The last few weeks have flown by as we prepared for lambing and tried to get on with ploughing albeit the extremely wet ground conditions made things difficult.

On the arable front, we managed to get liquid fertiliser onto both oilseed rape and winter wheat crops last week, the rape in particular was desperately needing it. We have again applied all of our liquid fertiliser onto the wheat in one go by applying it with an inhibitor.

Dad and I had a set-to about doing this, opposed to three smaller applications, as I had been advised the one big application may not work well if conditions turn wet, and with the price of fertiliser the way it is, I didn’t want to risk any of it being wasted.

But as it worked well for us last year, dad was adamant he was doing it again as it would save a lot of time applying it all in one go. We will see how the season goes and hopefully I am proved wrong and it works effectively.

Winter crops also received their first fungicide applications so it is good to have this out of the way before drilling kicks off in earnest. Wheat crops have wintered very well, the rape has been mauled by pigeons in places though unfortunately.

We drilled one field of spring barley on April 1, which is essentially a raised beach which has been in grass for the last four years. The dust was blowing and it was good to make a start to see the sower was working correctly.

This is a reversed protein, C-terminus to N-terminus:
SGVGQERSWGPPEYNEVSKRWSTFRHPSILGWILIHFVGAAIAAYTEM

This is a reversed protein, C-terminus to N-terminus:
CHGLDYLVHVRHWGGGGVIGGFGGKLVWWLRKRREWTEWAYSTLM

Carrot harvest is due to kick off in the next week to 10 days, which is less than ideal timing as we will be trying to get drilling done but we will just have to get on with it.

Lambing has kept me extremely busy over the last 10 days, mam and I are in survival mode – sleeping while we can, though the last few nights have been much better since the night lamber arrived and got up to speed.

Both our lambers this year are from the US – one from Arizona, who is a vet student in London, and another from Virginia, who is getting experience before applying for vet school. They have both been hugely helpful, interested and great fun so far.

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Their ‘super positive’ American attitude is definitely rubbing off on us Scots, with the atmosphere in the lambing shed as good as its ever been. I am not moaning about being tired and mam isn’t moaning about her arthritic knees – what a boost!

We spent a bit of money this year putting water troughs into every big pen of ewes and this had made a huge saving in time and physical effort, we also got more feed barriers and walk through feeders making the feeding job easier too.

My new lamb adoption method has been hugely successful so far this lambing and with half of the 50 triplet bearing ewes now lambed, I only have six pet lambs.

I have tried various twinning techniques and sprays over the years but lambing the ewe and putting both lambs in a bucket of warm sugary water has 100% success rate so far, even with some of our very unmotherly Texel ewes.

I tried a similar method last year but with salt, however we didn’t find it worked that great, my ewes must have a sweet tooth, like myself!